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President Trump To Pull The Title III Trigger – And Let Exiles Sue Foreign Firms In Cuba

National Security Advisor John Bolton is expected to announce a tightening of the Cuban embargo when he visits Miami on Wednesday.
Emily Michot
Miami Herald
National Security Advisor John Bolton is expected to announce a tightening of the Cuban embargo when he visits Miami on Wednesday.

There is a provision of the Cuban trade embargo that no U.S. president has ever used. President Trump has decided to be the first, according to White House officials. But it’s far from clear if it will do much to dislodge the island’s communist government.

It’s called Title III. It allows Americans – in this case mostly Cuban-Americans – to use U.S. federal courts to sue foreign companies that do business in Cuba on property taken from them by the Castro revolution.

Conservative Cuban exiles insist President Trump’s activation of Title III (part of the 1996 Helms-Burton Act that tightened the U.S. trade embargo against Cuba) will have a chilling effect on foreign investment in Cuba – particularly for European and Canadian companies. That, they insist, will undermine the island's economically failing regime.

“I do think it will be a turning point," says Cuban-American attorney Marcell Felipe, who heads the Inspire America Foundation, a pro-democracy NGO in Miami. "For too long the Spanish and Canadian governments and their business interests have promoted respect for human rights everywhere in the world while they support a regime that imprisons anyone who dissents.”

But critics of Trump’s Title III move says it’s primarily another political bone tossed to his Cuban exile supporters – who he believes won Florida for him in the 2016 election.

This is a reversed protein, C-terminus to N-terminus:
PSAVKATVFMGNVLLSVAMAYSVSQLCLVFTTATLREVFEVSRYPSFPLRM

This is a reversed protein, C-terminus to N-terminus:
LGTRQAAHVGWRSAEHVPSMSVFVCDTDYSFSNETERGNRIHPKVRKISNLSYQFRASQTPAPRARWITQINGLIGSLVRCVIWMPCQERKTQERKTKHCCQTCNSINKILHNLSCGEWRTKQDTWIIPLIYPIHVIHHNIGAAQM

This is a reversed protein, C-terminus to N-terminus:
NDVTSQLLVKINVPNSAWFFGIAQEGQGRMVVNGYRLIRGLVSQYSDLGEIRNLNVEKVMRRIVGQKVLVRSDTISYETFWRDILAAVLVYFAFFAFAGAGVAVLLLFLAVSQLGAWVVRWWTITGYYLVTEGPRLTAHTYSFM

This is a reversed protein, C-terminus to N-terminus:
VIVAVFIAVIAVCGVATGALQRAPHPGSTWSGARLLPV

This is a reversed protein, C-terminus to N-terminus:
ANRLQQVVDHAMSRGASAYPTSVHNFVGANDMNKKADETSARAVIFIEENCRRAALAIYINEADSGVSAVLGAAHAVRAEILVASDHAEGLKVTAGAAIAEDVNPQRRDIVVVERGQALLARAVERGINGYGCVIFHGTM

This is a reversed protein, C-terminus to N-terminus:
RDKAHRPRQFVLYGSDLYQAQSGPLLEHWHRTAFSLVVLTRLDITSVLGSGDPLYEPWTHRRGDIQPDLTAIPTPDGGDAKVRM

Cuban-American attorney Pedro Freyre, who heads international practice at the Akerman law firm in Miami and represents firms that may face Title III lawsuits, warns it will be hard to collect money from those suits. Countries like Spain and Canada already have laws in place to block Cuban embargo-related litigation, and he points out that no U.S. president ever triggered the provision before for fear it could lead to retaliation against U.S. business interests around the world.

Freyre also believes it will probably take much more to topple Cuba’s repressive government.

“After watching the Cuban regime navigate 60 years of sanctions and having a rotten economy and a bad political system," says Freyre, "it’s clear it's particularly adept at survival. So I am skeptical that this will accomplish that.”

National Security Advisor John Bolton is expected to formally announce the Title III decision when he visits Miami on Wednesday. Sources close to the Trump administration tell WLRN the Title III decree may also include tightening U.S. government officials' interaction with Cuban officials on the island – and possibly a dramatic scaling back of the amount of remittances Cuban-Americans can send to Cuba and the trips they can take there each year.

Copyright 2019 WLRN 91.3 FM

Tim Padgett is the Americas editor for Miami NPR affiliate WLRN, covering Latin America, the Caribbean and their key relationship with South Florida.